This week I finished a painting on canvas. My first in years.
It was the story of an African American man called Chris Wilson that moved me to pick up the brush. I was apprehensive. I had acrylics, not oils and I have been using big brushes not small. Plus my past inevitably comes back to visit when I stand in front of the easel and now I’m painting solo that place carries a loss.
Chris was brought up in a violent U.S. community with a brutal stepfather who beat his mother. At just 17 he shot and killed a person and was imprisoned. He spent half his life incarcerated. In his cell he began to imagine a different world for himself. He knew he was a good person and so he worked really hard to reclaim his self respect. He chose to help as many people as possible and he decided to educate himself and volunteer. He wrote a plan, imagining a purposeful life and sent it to his judge who told him he would release him, if he stuck to his plan. He did. Chris, now 34, is a social entrepreneur with two businesses that create pathways for young boys in similar communities to his own. He is about to complete a degree and has been invited by Harvard Business School to attend their Executive Leadership Program. He calls his approach positive delusion.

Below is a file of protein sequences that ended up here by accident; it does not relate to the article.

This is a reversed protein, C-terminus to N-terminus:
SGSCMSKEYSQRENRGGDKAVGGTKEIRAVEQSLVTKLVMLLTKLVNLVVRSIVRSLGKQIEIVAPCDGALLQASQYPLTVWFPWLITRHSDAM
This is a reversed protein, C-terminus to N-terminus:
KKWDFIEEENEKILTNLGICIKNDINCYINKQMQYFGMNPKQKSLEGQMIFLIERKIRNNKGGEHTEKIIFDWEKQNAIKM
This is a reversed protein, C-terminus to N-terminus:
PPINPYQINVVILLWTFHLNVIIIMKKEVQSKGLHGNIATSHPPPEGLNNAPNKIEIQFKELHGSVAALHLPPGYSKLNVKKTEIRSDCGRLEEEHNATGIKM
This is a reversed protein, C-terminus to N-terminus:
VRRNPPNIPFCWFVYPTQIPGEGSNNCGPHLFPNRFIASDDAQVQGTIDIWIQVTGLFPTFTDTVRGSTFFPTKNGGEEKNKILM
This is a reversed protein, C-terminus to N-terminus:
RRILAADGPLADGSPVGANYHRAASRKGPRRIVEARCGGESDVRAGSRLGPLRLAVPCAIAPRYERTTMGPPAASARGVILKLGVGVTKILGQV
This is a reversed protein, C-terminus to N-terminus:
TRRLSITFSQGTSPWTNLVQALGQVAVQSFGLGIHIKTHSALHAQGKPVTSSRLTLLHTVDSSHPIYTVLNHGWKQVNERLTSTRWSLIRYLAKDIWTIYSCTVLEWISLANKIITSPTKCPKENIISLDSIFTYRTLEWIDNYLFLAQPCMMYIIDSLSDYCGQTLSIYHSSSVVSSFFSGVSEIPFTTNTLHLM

Positive delusion is something I do every day (my friends will be smiling as they read this!). It is the energy behind the art and it is how I live my life moment by moment. It’s a magical approach that has never failed me or my boys. It is the power of the imagination and the ability to trust it without question. I joke to people that I can’t plan anything, not even a pregnancy … so I’m pretty sure I came across positive delusion out of necessity. Anyhow, it works for me.
I wanted my first new painting to help children who feel powerless in a world where the principle of power over is applied more than that of power with. After reading Chris Wilson’s story I made a beeline for the studio. As I put up my easel and organised my paints and brushes, the line “And the Walls Came Tumbling Down” from the song “Token Angels” echoed in my mind. It’s a song I only rarely hear played on the radio.
And so here it is. A boy and his process to create a better world by first listening to the wisdom of an Elder, letting his imagination birth an idea that is nurtured and propelled into reality through his love and active commitment to the vision.
In that moment of letting go the false constructs that have imprisoned his free will come tumbling down.
I’ve imagined children lying in their beds staring at this painting that hangs on their wall. A portal into a field of dreams.